We were sad to hear of the recent death of notable philosopher Michael Dummett, author of The Nature and Future of Philosophy (2010) and other titles. Both the Guardian and the Telegraph published excellent obituaries on Michael Dummett highlighting his important contributions to analytic philosophy and his standing as one of the most important philosophers of the twentieth century.
On top of his impressive contributions to philosophy, particularly his work on Frege, and his influence on other philosophers, Dummett was also a leading campaigner against racism in England and for the protection of immigrant rights. Dummett criticized the political system in Britain and particularly the Home Office for encouraging hostility to immigrants and non-whites in Britain.
In 2010 we were fortunate to have the opportunity to publish Dummett’s The Nature and Future of Philosophy, which in many ways offers a kind of encapsulation of his ideas about the discipline of philosophy. In the book, Dummett analyzes the current state of philosophy as it is practiced in academia and elsewhere. Despite the proliferation and growth of philosophy departments, the discipline’s between the analytical and continental camps has obscured its relevance. Dummett sets forth a proposal for renewal and reengagement by returning to a focus on the nature of philosophical inquiry as it has developed for centuries, especially its exceptional openness and perspective—which has, ironically, led to our present crisis. He discusses philosophy in relation to science, religion, morality, language, and meaning and recommends avenues for healing around a renewed investigation of mind, language, and thought. Employing his trademark frankness and accessibility, Dummett asks philosophers to resolve theoretical difference and reclaim the vital work of their practice.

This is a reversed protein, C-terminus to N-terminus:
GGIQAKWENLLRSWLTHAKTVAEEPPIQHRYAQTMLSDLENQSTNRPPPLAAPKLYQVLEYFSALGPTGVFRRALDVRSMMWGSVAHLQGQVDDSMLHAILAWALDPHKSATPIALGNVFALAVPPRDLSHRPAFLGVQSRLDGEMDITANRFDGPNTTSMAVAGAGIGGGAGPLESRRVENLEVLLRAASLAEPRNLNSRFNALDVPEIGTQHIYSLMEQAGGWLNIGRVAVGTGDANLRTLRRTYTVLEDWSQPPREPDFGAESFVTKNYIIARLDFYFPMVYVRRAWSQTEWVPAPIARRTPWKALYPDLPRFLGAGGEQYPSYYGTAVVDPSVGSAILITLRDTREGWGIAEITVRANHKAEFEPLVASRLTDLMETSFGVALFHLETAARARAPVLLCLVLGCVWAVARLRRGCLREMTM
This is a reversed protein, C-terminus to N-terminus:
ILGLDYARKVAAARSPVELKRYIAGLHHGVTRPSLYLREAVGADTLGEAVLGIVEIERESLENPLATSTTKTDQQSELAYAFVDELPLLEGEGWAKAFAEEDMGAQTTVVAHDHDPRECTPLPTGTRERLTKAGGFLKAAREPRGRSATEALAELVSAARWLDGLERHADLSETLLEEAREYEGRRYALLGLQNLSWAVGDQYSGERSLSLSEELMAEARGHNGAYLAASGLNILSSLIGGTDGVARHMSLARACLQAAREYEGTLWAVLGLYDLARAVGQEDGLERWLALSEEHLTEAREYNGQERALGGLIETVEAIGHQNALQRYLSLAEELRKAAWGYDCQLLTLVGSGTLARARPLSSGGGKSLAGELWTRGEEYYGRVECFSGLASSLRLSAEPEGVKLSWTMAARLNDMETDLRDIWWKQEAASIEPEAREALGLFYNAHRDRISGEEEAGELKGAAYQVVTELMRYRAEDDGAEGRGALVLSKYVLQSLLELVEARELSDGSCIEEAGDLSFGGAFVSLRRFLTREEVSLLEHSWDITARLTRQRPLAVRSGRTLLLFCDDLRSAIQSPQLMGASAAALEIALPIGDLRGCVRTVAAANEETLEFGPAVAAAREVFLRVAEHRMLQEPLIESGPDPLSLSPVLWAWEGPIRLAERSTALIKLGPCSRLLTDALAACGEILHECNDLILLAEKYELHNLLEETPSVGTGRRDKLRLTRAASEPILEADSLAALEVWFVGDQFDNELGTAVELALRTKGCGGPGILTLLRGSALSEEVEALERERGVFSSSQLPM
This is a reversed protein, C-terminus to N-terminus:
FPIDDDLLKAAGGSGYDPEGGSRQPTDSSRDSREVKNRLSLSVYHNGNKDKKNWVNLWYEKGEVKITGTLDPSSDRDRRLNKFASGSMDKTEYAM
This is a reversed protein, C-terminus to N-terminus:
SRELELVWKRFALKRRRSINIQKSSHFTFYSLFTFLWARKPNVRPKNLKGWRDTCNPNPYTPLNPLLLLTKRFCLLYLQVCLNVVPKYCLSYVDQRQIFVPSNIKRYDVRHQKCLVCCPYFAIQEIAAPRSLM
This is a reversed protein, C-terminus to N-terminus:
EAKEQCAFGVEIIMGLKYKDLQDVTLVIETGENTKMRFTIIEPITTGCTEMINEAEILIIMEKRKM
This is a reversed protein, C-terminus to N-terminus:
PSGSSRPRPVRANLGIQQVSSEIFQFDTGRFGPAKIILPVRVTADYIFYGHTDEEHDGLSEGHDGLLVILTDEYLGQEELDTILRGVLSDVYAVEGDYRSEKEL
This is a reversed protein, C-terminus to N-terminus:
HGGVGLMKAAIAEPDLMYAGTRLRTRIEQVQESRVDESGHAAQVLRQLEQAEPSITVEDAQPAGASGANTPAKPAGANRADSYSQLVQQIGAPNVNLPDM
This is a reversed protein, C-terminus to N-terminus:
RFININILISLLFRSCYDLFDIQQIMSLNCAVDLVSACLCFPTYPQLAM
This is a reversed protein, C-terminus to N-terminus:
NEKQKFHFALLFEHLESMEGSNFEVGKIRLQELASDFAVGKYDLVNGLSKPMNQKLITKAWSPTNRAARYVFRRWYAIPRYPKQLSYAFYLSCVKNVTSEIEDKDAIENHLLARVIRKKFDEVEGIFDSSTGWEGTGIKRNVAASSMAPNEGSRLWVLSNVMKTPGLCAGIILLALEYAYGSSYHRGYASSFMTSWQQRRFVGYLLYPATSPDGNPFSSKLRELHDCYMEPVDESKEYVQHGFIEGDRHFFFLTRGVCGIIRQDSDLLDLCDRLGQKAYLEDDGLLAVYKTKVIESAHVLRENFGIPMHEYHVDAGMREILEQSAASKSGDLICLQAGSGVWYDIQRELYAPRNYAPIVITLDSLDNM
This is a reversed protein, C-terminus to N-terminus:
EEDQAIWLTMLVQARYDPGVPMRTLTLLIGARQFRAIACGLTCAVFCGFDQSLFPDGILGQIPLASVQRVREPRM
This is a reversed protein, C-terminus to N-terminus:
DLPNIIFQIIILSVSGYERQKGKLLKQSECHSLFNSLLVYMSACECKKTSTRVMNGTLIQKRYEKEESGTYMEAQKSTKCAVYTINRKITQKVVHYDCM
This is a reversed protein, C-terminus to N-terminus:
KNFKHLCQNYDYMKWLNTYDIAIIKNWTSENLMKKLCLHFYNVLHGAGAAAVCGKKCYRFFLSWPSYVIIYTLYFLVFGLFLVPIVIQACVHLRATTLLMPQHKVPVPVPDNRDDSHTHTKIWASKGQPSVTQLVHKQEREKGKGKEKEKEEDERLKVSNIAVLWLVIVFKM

For an excerpt from The Nature and Future of Philosophy.